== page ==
Also found in: Thesaurus, Medical, Encyclopedia, Wikipedia.
click for a larger image
cutaway of the earth


1. A loose sleeveless coat worn over outer garments; a cloak.
2. Something that covers, envelops, or conceals: "On a summer night ... a mantle of dust hangs over the gravel roads" (John Dollard).
3. The role or appearance of an authoritative or important person: "a Carlylean conviction that in modern society a poet was obligated to assume the mantle of a prophet" (Richard D. Altick).
4. Variant of mantel.
5. The outer covering of a wall.
6. A zone of hot gases around a flame.
7. A device in gas lamps consisting of a sheath of threads that gives off brilliant illumination when heated by the flame.
8. Anatomy The cerebral cortex.
9. Geology The zone of the earth between the crust and the core.
10. The outer wall and casing of a blast furnace above the hearth.
11. The shoulder feathers, upper back, and sometimes the wings of a bird when differently colored from the rest of the body.
a. A fold or pair of folds of the body wall that covers the internal organs and typically secretes the substance that forms the shell in mollusks and brachiopods.
b. The soft outer wall lining the shell of a tunicate or barnacle.
v. man·tled, man·tling, man·tles
1. To cover with a mantle.
2. To cover with something that acts like a mantle; cover, envelop, or conceal: "when the land was mantled in forest and prowled by lions, leopards, and wolves" (David Campbell).
1. To spread or become extended over a surface.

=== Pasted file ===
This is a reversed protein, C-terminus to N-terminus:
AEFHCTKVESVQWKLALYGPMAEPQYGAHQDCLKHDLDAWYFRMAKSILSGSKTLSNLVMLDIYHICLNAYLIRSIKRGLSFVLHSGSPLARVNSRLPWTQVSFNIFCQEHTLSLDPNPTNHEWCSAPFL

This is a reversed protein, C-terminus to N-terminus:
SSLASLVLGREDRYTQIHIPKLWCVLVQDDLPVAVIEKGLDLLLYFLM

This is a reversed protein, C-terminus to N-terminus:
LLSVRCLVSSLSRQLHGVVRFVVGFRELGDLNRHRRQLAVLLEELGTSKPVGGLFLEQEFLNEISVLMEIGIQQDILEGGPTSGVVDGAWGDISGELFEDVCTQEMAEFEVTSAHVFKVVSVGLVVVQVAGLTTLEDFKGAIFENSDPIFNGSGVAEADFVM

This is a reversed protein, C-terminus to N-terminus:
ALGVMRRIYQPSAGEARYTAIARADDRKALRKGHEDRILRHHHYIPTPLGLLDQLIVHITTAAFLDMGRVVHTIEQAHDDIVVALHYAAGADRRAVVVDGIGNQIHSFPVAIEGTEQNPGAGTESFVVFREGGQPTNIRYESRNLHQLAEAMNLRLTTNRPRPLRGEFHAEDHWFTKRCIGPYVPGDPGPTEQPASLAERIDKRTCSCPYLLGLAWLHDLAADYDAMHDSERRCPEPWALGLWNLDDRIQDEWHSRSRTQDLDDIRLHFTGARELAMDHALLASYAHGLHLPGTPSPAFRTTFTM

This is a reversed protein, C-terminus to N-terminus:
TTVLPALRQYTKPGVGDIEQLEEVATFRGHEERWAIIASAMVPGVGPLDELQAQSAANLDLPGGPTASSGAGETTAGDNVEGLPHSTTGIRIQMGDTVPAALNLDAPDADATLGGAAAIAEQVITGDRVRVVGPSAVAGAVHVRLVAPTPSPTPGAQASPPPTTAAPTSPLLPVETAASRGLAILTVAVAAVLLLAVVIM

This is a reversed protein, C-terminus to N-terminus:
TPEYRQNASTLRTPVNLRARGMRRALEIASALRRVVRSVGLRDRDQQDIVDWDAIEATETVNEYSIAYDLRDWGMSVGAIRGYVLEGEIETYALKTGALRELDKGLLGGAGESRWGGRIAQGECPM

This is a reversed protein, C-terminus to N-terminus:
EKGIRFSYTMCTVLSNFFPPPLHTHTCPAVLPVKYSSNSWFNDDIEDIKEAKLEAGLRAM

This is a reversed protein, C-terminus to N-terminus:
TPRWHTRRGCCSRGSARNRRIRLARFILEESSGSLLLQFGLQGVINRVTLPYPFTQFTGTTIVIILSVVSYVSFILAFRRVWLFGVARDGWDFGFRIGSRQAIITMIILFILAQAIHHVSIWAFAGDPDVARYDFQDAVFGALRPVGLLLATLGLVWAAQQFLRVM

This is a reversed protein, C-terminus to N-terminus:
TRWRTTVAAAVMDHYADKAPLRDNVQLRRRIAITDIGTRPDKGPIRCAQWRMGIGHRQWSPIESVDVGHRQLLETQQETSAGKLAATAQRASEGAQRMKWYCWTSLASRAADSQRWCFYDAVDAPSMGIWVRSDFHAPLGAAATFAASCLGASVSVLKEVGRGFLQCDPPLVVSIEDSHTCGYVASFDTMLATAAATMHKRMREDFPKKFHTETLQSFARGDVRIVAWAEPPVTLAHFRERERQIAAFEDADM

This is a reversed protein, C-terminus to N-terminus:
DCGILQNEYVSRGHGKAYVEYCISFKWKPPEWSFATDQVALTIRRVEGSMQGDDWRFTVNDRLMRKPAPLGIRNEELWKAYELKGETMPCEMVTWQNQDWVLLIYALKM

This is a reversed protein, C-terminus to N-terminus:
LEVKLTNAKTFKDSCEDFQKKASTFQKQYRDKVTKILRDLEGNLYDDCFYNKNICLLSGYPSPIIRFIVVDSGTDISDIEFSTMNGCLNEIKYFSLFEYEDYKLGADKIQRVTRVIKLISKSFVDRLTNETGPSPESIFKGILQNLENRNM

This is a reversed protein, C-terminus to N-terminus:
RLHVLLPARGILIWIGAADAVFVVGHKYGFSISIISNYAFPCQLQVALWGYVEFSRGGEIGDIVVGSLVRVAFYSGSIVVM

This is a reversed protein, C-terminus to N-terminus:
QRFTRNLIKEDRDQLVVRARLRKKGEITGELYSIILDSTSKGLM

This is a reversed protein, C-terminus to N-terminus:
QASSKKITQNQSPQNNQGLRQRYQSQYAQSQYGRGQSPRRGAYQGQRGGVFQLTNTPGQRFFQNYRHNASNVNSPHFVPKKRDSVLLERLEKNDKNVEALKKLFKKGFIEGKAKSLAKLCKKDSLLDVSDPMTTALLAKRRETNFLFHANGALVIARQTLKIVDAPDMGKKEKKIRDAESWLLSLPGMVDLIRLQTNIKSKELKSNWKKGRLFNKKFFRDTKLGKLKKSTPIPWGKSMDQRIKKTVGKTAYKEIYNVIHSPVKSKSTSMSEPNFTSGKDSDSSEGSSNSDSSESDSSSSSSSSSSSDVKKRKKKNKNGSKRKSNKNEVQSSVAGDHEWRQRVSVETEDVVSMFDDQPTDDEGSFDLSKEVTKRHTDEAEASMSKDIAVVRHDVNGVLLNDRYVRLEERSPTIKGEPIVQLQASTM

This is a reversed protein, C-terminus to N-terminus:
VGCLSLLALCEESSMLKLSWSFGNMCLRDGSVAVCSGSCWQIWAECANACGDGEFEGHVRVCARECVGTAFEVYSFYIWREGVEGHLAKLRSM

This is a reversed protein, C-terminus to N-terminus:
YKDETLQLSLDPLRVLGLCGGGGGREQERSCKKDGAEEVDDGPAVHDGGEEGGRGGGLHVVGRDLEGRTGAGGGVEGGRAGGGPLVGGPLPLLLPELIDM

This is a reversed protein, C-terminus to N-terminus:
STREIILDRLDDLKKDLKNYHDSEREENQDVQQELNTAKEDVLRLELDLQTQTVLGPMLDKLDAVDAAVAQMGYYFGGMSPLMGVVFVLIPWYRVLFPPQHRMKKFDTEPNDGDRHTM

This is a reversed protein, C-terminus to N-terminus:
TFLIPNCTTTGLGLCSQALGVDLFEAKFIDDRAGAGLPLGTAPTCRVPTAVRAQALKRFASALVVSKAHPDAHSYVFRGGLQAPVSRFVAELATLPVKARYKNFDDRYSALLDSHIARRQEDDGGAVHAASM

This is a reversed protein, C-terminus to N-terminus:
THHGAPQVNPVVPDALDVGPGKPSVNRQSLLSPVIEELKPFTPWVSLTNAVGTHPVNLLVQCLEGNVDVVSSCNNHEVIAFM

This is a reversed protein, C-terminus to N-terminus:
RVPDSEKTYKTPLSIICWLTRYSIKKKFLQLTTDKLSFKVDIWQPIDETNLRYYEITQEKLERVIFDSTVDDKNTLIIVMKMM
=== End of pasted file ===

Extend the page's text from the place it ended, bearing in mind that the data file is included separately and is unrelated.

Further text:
2. To become covered with a coating, as scum or froth on the surface of a liquid.
3. To blush: cheeks mantling with embarrassment.

[Middle English, from Old English mentel and from Old French mantel, both from Latin mantellum.]
American Heritage® Dictionary of the English Language, Fifth Edition. Copyright © 2016 by Houghton Mifflin Harcourt Publishing Company. Published by Houghton Mifflin Harcourt Publishing Company. All rights reserved.


(Heraldry) heraldry the drapery or scrollwork around a shield
[C16: from mantle]
Collins English Dictionary – Complete and Unabridged, 12th Edition 2014 © HarperCollins Publishers 1991, 1994, 1998, 2000, 2003, 2006, 2007, 2009, 2011, 2014
References in classic literature ?
(so gray tradition tells) were once the resort of the Power of Evil and his plighted subjects; and here, at midnight or on the dim verge of evening, they were said to stand round the mantling pool, disturbing its putrid waters in the performance of an impious baptismal rite.
The fruit mantling phenomenon has also made the scaling-up process of oil palm clones to be difficult as about 5% of the clonal populations derived from tissue culture exhibits somaclonal variation phenomenon [3].
Therefore, due to the reversible nature of histone deacetylation process, this implies that the mantling phenomenon can be reversed over time, as shown by several oil palm trees [18].